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From childhood, the people you interact with help shape who you become. Parents, aunts, cousins, and even family friends have influences on your personality, resiliency, and your relationships. However, if someone experiences childhood trauma, or adverse childhood experiences (ACEs), they may develop disorders that interfere with their ability to function in the world. 

Understanding Adverse Childhood Experiences

The world is still learning about the short- and long-term effects of trauma on children. However, trauma has become an overused word, as it can explain many different situations and things. For instance, trauma can be

  • Physical wounds from a car crash
  • Emotional damage from losing a loved one
  • Psychological damage from verbal abuse

The term ACE was developed to better explain traumatic experiences that occur from birth until 17, according to the Centers for Disease Control and Prevention (CDC). Potentially traumatic experiences can include:

  • Parental neglect
  • Experiencing violence
  • Witnessing violence
  • A death in the family
  • Suicide of someone you know 
  • Surgery or intense medical treatments
  • Being exposed to substance abuse

However, it is important to remember that trauma is subjective, as are ACEs. There are, sadly, endless ways that a child can be exposed to ACEs. 

Outcomes of Adverse Childhood Experiences

Children who are exposed to ACEs experience increased risks of developing mental health disorders, substance use disorders (SUDs), and/or chronic health problems. They also experience an increased risk of developing a combination of disorders, such as a co-occurring disorder or dual diagnosis. SUDs commonly co-occur with mental health disorders and vice versa.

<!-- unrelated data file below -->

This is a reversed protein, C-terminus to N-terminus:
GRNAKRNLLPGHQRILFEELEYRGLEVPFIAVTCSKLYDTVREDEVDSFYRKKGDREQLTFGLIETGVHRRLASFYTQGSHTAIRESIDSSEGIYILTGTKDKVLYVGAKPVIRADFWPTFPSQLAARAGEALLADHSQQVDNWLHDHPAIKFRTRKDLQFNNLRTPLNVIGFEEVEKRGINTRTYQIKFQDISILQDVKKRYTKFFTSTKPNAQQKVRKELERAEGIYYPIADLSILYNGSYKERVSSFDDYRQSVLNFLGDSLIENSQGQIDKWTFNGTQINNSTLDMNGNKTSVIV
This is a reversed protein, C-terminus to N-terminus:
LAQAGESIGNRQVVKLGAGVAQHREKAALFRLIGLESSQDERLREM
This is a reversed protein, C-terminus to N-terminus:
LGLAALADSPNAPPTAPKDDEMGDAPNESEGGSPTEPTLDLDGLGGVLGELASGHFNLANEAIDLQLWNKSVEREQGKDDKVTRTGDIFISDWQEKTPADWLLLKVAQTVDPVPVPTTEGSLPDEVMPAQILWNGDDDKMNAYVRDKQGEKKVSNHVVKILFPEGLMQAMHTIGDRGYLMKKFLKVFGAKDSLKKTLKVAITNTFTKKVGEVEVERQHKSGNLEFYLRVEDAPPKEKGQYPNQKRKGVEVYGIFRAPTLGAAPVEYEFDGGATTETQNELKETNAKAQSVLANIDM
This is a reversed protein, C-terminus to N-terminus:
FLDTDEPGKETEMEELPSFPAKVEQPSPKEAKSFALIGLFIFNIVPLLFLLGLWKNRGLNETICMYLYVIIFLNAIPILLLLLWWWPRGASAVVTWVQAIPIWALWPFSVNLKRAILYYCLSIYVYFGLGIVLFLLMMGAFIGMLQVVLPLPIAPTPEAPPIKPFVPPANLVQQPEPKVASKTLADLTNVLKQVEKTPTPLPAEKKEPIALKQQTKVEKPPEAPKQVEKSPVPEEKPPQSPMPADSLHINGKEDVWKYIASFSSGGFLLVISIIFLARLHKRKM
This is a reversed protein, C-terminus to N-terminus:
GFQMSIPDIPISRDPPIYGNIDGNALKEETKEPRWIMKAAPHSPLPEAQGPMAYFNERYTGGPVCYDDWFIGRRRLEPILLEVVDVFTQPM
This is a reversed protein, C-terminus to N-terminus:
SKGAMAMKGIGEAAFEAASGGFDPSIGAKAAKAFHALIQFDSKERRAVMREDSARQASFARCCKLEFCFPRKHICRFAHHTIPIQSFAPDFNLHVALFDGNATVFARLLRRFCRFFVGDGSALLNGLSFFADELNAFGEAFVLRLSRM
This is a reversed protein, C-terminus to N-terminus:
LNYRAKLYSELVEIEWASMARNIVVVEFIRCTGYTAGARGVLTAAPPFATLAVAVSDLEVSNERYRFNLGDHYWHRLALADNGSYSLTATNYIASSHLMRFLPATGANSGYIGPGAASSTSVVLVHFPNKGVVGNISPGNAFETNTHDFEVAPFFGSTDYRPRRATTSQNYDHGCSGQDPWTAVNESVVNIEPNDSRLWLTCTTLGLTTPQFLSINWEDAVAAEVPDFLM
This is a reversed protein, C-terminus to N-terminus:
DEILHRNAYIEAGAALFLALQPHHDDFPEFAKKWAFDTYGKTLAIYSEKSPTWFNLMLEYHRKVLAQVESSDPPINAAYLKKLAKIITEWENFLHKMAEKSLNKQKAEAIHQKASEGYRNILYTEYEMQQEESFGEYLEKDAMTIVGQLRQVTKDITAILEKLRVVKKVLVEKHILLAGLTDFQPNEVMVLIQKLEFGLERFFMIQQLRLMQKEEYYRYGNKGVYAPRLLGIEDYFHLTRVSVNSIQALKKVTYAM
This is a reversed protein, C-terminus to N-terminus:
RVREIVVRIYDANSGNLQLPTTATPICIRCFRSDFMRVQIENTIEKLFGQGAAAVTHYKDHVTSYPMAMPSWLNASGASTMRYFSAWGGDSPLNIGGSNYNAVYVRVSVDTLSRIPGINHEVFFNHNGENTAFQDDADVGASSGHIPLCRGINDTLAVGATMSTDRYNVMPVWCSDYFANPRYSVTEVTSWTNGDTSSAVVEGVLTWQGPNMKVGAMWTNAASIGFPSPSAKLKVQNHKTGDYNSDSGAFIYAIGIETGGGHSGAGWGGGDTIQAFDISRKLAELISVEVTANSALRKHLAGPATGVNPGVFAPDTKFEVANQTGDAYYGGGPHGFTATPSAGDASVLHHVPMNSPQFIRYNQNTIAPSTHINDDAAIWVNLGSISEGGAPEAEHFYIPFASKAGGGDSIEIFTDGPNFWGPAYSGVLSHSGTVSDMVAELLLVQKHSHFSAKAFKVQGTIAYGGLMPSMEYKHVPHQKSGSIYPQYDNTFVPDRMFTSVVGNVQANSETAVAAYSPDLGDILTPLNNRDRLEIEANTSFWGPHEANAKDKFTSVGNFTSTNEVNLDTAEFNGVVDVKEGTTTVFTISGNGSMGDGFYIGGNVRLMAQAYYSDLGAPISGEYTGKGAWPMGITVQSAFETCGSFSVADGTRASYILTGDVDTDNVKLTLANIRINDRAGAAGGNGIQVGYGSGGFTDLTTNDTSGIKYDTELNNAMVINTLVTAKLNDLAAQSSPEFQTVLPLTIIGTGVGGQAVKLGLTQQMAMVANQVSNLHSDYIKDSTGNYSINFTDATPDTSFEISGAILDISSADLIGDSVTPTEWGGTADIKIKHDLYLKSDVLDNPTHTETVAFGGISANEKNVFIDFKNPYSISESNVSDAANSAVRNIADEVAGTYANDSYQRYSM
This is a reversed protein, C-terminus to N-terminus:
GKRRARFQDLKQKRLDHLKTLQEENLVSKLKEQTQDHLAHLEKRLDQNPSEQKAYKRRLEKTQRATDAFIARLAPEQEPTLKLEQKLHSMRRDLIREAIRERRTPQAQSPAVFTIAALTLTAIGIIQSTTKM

However, studies have found that when children who are resilient experience ACEs, they are more likely to have higher rates of school engagement. By instilling strength in a child, or teaching them how to bounce back from bad experiences, they can work through their internal stressors and react more appropriately. 

Risk Factors

Risk factors are situations, experiences, or people who increase the likelihood of someone else experiencing ACEs. Knowing risk factors can help individuals better prevent ACEs from affecting loved ones before they occur. 

Family members who struggle with mental health disorders or substance abuse can increase their loved one’s risk of experiencing an ACE. Additionally, parental, environmental, and individual factors can also contribute to increased risks. 

Parental Risk Factors

Parental risk factors for ACEs for a child include:

  • Challenges in caring for children, such as a child with a physical disability 
  • Chronic unemployment of parents/guardians 
  • Low income or food insecurity in the family
  • Low education 
  • A family’s use of physical punishment as discipline
  • A family’s acceptance of violence as appropriate behavior 
  • Inappropriate communication

Environmental Risk Factors

Additional environmental risk factors can include:

  • Living in a community with high rates of violence
  • Living in a high-poverty community
  • Unemployment rates
  • Unstable housing
  • Living in an area with no community activities or safe gathering spaces
  • Easy access to drugs and alcohol
  • Experiencing racism
  • Generational ACEs

Individual Risk Factors

Finally, there are individual risk factors that can determine if a child will age and develop ACEs. Since ACES are any adverse experiences in childhood they can include self-made experiences, such as choosing to steal an unneeded item from a store.